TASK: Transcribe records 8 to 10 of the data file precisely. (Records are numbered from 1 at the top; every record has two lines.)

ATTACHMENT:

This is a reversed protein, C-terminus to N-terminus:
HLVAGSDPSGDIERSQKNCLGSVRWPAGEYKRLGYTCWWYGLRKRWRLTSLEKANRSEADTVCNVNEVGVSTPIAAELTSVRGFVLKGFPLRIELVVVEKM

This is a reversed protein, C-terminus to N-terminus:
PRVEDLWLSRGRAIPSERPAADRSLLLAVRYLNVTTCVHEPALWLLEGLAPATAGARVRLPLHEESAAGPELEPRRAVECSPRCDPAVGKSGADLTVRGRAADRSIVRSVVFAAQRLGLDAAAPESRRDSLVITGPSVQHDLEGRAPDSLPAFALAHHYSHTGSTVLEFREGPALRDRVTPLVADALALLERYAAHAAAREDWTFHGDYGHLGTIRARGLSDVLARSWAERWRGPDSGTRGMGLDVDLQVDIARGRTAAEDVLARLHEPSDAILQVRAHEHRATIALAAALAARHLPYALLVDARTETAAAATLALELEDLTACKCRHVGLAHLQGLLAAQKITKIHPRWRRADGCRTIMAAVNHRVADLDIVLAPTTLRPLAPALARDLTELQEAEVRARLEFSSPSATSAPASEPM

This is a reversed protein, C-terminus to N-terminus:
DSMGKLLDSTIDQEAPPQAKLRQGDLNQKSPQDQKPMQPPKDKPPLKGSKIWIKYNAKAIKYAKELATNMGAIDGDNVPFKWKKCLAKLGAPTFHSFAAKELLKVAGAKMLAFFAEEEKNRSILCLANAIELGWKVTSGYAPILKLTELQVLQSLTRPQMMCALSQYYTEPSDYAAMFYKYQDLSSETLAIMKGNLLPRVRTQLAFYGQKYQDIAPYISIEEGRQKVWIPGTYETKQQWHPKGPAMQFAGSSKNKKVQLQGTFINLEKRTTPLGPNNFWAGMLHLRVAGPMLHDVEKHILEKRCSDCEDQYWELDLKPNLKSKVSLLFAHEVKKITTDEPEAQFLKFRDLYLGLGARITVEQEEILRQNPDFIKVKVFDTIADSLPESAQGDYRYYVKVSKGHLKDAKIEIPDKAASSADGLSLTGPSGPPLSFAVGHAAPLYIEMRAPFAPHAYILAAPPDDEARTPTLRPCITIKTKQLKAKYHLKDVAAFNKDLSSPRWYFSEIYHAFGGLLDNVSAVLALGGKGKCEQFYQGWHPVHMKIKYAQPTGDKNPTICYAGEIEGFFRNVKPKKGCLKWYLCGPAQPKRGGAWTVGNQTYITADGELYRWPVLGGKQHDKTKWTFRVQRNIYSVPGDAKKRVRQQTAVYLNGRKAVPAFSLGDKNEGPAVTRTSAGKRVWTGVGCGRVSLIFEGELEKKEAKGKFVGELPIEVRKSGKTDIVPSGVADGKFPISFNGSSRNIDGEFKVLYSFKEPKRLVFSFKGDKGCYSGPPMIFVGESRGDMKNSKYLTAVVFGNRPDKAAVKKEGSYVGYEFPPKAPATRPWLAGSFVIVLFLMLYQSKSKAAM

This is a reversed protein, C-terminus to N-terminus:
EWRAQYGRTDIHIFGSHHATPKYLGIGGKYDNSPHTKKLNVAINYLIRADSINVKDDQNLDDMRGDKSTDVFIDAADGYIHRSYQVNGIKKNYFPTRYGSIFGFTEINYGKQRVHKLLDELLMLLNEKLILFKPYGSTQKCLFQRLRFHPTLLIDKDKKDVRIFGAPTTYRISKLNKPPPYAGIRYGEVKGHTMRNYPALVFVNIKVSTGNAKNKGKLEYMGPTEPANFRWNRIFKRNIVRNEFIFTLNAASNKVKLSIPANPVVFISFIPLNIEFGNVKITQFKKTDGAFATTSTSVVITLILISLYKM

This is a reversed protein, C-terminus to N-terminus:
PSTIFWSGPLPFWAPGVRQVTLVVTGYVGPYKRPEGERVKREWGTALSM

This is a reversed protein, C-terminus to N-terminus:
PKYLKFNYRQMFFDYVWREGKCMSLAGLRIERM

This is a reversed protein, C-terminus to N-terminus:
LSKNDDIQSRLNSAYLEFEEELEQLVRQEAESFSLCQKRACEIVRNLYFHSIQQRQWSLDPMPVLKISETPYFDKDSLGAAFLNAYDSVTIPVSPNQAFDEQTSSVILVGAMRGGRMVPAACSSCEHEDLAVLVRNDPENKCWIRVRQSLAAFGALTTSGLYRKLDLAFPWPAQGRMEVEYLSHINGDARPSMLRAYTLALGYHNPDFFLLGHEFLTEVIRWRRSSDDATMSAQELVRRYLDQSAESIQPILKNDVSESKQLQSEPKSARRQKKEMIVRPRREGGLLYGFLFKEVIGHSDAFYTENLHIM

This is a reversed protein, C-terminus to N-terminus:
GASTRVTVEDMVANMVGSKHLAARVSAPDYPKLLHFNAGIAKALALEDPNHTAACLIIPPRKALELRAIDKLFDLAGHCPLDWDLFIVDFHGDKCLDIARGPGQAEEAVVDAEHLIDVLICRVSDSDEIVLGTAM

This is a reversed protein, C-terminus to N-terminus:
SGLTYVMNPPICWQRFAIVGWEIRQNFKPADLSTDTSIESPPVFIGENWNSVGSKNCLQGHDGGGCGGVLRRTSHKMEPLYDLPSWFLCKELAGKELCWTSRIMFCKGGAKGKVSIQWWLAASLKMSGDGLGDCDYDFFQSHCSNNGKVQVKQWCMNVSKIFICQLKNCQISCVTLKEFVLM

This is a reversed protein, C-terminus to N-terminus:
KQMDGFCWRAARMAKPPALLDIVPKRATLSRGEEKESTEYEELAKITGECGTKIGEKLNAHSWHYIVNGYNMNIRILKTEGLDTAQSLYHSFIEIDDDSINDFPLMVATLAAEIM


This is a reversed protein, C-terminus to N-terminus:
GASTRVTVEDMVANMVGSKHLAARVSAPDYPKLLHFNAGIAKALALEDPNHTAACLIIPPRKALELRAIDKLFDLAGHCPLDWDLFIVDFHGDKCLDIARGPGQAEEAVVDAEHLIDVLICRVSDSDEIVLGTAM

This is a reversed protein, C-terminus to N-terminus:
SGLTYVMNPPICWQRFAIVGWEIRQNFKPADLSTDTSIESPPVFIGENWNSVGSKNCLQGHDGGGCGGVLRRTSHKMEPLYDLPSWFLCKELAGKELCWTSRIMFCKGGAKGKVSIQWWLAASLKMSGDGLGDCDYDFFQSHCSNNGKVQVKQWCMNVSKIFICQLKNCQISCVTLKEFVLM

This is a reversed protein, C-terminus to N-terminus:
KQMDGFCWRAARMAKPPALLDIVPKRATLSRGEEKESTEYEELAKITGECGTKIGEKLNAHSWHYIVNGYNMNIRILKTEGLDTAQSLYHSFIEIDDDSINDFPLMVATLAAEIM